|44 STARS CONFIGURED INTO THE LETTERS “U.S.”, PATENTED IN 1890 BY W.R. WASHBURN, ONE OF ONLY FOUR KNOWN SURVIVING EXAMPLES AND ONE OF THE BOLDEST DESIGNS KNOWN TO EXIST IN EARLY FLAGS
|Frame Size (H x L):||80.5" x 127.5"|
|Flag Size (H x L):||74" x 120"|
|Extremely rare 44 star American national flag with its stars arranged to spell “U.S.”. This is one of only four presently known examples in this unique and graphically imposing style. I have been privileged to handle three of these four, all of which are in the same basic scale, measuring approximately six by ten feet.
A patent for this design was issued to William R. Washburn of Plymouth, Massachusetts on August 12th, 1890. The patent date is stenciled in black along the reverse of the hoist binding. Washburn’s drawing that accompanied the pattern actually assigned a state to each star, though in no apparent order. This begins with the State of Maine in the upper left. Texas is represented by the period after the letter “U” and California by the one after the letter “S”. New York is near the top of the “U”.
The 44th state, Wyoming, gained its statehood on July 10th, 1890, prior to the patent's issue date. It is of interest to note that Washburn's drawing shows only 42 stars, omitting both Wyoming and Idaho, which had entered the Union on July 3rd, 7 days prior to Wyoming and just one day before the turn of the official "flag year". Stars were officially added to the flag on Independence Day for whatever number of states entered the Union over the preceding year.
A total of 5 states in total entered between July 4th, 1889 and July 3rd, 1890, which meant that 5 new stars were added to the flag, raising the official star count from 38 to 43. This meant that 42 would never become an official star count, but it most certainly reflected the number of states in the Union when Washburn's drawing was sent to the patent office by his attorney, Charles F. Perkins. All 4 of the actual surviving examples of the Washburn flags have 44 stars. It does not appear that he ever updated the patent, though perhaps there was no need to do that, since the growth of the nation was fairly certain and the need to add stars was implied.
The 44 star flag became official on July 4th, 1991 and was generally used until the admission of Utah on January 4th, 1896.
Only four commercially-produced designs are known to exist among early flags in which the stars are configured into letters or numeric characters. One of the others includes both 35 and 36 variations of the same style, with their stars arranged to spell the word "FREE." Another has 38 stars arranged into the date "1776" along the top of the canton, with 43 additional stars below arranged to form the date "1876." The last bears 48 stars arranged to form "U.S.A."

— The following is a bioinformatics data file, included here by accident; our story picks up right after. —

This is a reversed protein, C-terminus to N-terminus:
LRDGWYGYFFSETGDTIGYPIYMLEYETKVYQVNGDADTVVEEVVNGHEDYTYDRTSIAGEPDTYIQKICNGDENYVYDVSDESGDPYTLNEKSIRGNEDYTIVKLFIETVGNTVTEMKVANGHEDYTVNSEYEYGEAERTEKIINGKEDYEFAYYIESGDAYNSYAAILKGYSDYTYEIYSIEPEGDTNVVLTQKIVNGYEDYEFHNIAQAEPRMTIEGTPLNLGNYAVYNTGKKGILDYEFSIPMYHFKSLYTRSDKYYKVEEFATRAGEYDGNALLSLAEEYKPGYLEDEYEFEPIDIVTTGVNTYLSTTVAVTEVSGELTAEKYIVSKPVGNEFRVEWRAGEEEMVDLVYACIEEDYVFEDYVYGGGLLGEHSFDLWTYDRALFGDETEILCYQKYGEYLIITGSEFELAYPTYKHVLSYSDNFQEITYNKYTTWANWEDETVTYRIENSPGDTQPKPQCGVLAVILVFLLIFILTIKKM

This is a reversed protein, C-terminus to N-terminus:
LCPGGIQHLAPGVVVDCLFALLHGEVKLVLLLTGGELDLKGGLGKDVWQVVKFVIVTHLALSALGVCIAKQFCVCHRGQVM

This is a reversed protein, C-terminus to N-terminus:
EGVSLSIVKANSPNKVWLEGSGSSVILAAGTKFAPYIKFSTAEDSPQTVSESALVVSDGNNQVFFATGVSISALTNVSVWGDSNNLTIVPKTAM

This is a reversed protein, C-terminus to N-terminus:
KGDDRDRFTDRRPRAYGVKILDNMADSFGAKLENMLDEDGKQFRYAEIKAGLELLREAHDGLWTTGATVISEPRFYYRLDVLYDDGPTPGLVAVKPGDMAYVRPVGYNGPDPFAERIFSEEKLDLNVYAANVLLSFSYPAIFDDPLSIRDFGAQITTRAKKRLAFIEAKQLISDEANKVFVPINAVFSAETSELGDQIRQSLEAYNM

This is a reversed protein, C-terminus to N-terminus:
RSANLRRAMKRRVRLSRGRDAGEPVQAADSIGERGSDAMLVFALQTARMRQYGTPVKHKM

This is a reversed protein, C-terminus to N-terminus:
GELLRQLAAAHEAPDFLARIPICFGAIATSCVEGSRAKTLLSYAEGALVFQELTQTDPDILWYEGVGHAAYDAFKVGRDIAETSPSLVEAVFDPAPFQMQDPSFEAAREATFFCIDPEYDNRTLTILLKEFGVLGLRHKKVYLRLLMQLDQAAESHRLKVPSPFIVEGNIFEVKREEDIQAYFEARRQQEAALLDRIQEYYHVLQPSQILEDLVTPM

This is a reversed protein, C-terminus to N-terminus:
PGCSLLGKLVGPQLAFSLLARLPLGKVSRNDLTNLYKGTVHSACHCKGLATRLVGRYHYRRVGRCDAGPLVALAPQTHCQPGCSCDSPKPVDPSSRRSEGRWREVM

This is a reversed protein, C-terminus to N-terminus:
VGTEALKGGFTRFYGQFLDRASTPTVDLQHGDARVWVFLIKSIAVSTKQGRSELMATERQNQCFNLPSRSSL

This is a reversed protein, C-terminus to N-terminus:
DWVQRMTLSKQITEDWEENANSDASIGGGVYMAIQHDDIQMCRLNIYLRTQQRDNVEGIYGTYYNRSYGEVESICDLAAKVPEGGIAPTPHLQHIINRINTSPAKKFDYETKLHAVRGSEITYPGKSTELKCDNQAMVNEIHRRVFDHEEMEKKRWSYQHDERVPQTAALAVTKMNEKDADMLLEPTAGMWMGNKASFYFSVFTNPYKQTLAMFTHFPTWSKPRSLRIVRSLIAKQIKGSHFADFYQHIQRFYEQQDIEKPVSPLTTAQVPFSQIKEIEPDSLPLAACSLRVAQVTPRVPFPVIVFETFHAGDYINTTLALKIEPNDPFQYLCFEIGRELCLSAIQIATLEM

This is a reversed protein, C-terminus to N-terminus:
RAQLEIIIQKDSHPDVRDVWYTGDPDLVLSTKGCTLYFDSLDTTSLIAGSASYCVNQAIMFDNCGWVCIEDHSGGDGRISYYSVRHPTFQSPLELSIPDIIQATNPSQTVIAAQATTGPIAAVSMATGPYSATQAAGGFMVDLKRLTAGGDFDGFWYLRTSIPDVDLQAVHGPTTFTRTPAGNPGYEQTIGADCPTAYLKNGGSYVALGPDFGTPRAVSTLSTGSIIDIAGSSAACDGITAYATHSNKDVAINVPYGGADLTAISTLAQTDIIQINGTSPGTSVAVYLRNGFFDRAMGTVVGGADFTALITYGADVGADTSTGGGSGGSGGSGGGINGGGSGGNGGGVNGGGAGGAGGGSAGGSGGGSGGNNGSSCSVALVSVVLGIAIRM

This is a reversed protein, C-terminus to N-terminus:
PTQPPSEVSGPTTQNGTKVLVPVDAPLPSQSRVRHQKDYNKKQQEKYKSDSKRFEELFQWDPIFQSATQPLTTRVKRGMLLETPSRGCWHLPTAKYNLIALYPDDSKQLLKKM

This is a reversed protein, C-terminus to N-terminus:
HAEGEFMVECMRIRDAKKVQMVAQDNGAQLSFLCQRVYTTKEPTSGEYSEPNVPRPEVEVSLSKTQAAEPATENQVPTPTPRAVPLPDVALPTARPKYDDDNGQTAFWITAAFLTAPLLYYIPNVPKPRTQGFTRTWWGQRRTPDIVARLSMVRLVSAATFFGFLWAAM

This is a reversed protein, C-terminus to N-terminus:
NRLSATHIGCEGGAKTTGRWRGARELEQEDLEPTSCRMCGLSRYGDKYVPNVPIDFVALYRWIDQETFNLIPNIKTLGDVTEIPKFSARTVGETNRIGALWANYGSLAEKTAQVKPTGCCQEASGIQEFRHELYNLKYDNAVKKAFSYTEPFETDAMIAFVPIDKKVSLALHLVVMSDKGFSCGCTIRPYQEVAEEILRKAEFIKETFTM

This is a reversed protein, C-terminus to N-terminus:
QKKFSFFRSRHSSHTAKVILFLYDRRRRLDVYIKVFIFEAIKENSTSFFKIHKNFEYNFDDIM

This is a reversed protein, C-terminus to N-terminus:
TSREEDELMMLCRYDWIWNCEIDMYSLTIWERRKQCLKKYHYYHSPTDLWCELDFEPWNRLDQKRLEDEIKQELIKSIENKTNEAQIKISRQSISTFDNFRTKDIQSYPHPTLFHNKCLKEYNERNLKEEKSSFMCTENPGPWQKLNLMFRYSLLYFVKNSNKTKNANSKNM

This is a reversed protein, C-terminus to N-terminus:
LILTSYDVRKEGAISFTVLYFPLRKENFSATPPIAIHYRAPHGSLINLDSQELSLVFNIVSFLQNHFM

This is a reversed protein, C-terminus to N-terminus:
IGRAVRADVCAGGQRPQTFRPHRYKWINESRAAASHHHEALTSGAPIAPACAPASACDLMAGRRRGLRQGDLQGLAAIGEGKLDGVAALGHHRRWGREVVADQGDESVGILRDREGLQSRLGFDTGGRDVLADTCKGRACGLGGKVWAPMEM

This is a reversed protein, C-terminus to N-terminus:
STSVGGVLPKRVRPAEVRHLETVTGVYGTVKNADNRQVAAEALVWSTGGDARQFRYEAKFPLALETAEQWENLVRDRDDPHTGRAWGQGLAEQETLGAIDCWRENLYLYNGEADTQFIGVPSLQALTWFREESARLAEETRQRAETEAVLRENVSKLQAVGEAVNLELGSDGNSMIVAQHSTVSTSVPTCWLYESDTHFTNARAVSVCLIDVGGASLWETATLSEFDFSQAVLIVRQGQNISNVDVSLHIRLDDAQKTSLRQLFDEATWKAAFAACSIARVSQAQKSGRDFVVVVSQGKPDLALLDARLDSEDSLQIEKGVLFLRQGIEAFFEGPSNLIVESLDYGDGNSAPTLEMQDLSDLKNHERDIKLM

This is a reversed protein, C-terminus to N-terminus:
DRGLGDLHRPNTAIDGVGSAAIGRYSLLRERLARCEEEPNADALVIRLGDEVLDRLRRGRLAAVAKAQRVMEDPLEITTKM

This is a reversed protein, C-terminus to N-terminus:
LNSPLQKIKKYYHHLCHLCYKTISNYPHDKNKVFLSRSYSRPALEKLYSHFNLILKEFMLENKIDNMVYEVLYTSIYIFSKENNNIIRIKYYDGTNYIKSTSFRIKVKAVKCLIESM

Only four commercially-produced designs are known to exist among early flags in which the stars are configured into letters or numeric characters. One of the others includes both 35 and 36 variations of the same style, with their stars arranged to spell the word "FREE." Another has 38 stars arranged into the date "1776" along the top of the canton, with 42 additional stars below arranged to form the date "1876." The last bears 48 stars arranged to form the acronym "U.S.A."
The 44 star "U.S." variety is by far the largest of all the known styles. The bold impact of the star pattern places it firmly among the best of all known examples. While none of the flags in this format has yet been documented in any text, a reference to the exact pattern appears on a printed paper souvenir that was produced for the 1893 World Columbian Exposition (Chicago World’s Fair). It may be that the design was produced by Washburn specifically for the World’s Fair. A printed image of the souvenir is also included.
The stars of the flag are made of heavy grade, felted wool, which is highly unusual. I have seen this fabric used on 20th century examples on rare occasion, but never in a 19th century flag. The stars are double-appliquéd (applied to both sides) with treadle stitching. The canton and stripes of the flag are constructed of treadle-sewn wool bunting, and there is a wide canvas sleeve, through which a looped, braided hemp rope was threaded and stitched firmly into place.
The 44th state, Wyoming, gained its statehood on July 10th, 1890. The 44 star flag was official from 1891-1986.
Mounting: The flag has been hand-stitched to 100% silk organza for support throughout. It was then hand-stitched to a background of black wool with a twill weave. The black fabric was washed to reduce excess dye. An acid-free agent was added to the wash to further set the dye and the fabric was heat-treated for the same purpose. The mount was placed on a supportive framework and housed in a welded aluminum frame with a satin black powder-coated finish. The glazing is plexiglas.
Condition: There is a tiny amount of mothing, but the overall condition is extraordinary.
|Collector Level:||Flags for the truest Patriots. My best offerings|
|Flag Type:||Sewn flag|
|Earliest Date of Origin:||1890|
|Latest Date of Origin:||1890|
|War Association:||1866-1890 Indian Wars|
|Price:||Please call (717) 676-0545 or (717) 502-1281|